Albertan Green Building and Communities: Part 2
An Interview with Godo Stoyke
In the previous post I briefly discussed green housing and communities in Alberta, specifically in Edmonton. You can catch that post here if you missed it. In this post I will further discuss Carbon Busters, an Albertan company that works on green building and community projects. To this date, Carbon Busters has saved over 26.7 million in utility costs, over 78 million kg of CO2e in greenhouse gas savings, and over 78 million kg of CO2e in greenhouse gas emissions reduction savings (impressive)!
In late August, I met up with the president of Carbon Busters, Godo Stoyke, at the company office to learn a little more about the work that Carbon Busters has done and is doing. Godo’s educational background is in botany and zoology, and he began his career teaching nature to children. In the early ‘90s he began switching his focus from biology into energy because he saw that climate change was one of the biggest threats to biodiversity. “If we don’t address climate change, it doesn’t matter how we protect habitats—it’s not going to do much good because 60% of the species could go extinct through climate change.”
From Energy Efficiency to Green Building:
Carbon Busters began with the aim of making buildings and homes more efficient. Whether it be changing living habits or installing a drain water heat recovery unit, energy efficiency is the cheapest way to make a home more sustainable. The company’s larger projects are now in green building—a way of creating infrastructure that is resource efficient by design. It’s logical addition to the Carbon Buster portfolio since one of the most environmentally taxing resources that a building will consume is energy. Godo says that “The first thing to do is make your house more efficient, then it’s much easier to meet the remaining demand with renewables.” Clearly, energy efficiency is a crucial step in effective green building.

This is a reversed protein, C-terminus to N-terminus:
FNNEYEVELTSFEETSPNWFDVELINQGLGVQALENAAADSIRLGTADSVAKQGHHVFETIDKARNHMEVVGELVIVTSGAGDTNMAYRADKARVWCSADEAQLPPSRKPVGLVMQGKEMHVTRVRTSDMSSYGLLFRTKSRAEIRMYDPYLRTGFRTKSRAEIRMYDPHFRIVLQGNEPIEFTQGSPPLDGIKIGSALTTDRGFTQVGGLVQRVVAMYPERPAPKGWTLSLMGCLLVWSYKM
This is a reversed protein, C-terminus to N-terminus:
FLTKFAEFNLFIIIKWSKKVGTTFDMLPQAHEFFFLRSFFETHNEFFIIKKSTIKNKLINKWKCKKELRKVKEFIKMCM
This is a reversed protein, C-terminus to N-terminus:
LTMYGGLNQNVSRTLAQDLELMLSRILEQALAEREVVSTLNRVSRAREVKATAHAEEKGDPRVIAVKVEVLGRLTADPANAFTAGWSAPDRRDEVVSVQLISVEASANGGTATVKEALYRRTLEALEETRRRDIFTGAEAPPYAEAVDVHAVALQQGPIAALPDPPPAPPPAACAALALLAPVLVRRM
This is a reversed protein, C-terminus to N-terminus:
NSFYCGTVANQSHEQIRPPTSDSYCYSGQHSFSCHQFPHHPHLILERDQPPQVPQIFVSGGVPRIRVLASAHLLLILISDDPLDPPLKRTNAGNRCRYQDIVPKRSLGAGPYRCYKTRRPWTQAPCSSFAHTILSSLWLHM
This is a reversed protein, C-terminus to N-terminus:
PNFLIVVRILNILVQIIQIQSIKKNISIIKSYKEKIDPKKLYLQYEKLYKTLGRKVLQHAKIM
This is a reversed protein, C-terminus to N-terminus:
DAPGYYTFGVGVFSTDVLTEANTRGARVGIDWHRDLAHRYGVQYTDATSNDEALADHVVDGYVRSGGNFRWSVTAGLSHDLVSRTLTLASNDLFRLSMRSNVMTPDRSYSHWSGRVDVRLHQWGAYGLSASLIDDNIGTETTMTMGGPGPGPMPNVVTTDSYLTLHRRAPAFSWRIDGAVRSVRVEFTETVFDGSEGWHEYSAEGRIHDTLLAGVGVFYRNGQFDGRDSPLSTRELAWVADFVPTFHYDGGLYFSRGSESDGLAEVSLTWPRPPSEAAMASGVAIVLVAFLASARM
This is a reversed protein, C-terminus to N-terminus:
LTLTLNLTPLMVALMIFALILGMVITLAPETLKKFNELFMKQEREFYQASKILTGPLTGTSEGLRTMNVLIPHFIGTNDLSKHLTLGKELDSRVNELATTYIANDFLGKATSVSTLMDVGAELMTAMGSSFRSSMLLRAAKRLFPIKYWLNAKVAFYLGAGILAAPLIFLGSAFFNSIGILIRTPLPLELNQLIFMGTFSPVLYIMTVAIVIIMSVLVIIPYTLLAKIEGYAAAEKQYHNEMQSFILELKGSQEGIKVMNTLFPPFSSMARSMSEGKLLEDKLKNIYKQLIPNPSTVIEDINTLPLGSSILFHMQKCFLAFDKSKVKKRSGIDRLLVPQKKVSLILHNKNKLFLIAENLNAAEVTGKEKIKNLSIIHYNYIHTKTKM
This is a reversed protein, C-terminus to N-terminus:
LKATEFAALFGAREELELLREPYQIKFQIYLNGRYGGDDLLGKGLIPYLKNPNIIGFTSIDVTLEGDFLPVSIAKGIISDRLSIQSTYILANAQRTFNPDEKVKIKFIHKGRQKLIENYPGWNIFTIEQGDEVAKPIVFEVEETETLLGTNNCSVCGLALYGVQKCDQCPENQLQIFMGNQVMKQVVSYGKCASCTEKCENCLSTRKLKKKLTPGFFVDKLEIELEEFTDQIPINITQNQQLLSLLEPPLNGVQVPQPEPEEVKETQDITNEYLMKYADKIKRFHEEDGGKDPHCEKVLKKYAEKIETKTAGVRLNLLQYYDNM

Carbon Busters is working on three Carbon Neutral laneway houses, as well as an off grid home. Additionally they’re planning a 100% renewable powered community in the Edmonton area. The Willows Project would house about 1000 people in a low to medium density area, in a variety of detached homes, a few multifamily units, and community buildings. It sounds like an extremely innovative and exciting project for Alberta housing.
In the next, and final, post of this series I will share some insight that I gained from talking with Godo about employment with Carbon Buster. If you found this post interesting and want to learn more about the kind of people he hires and works with— I have your back! Either way, check out the Carbon Busters website for additional information and resources.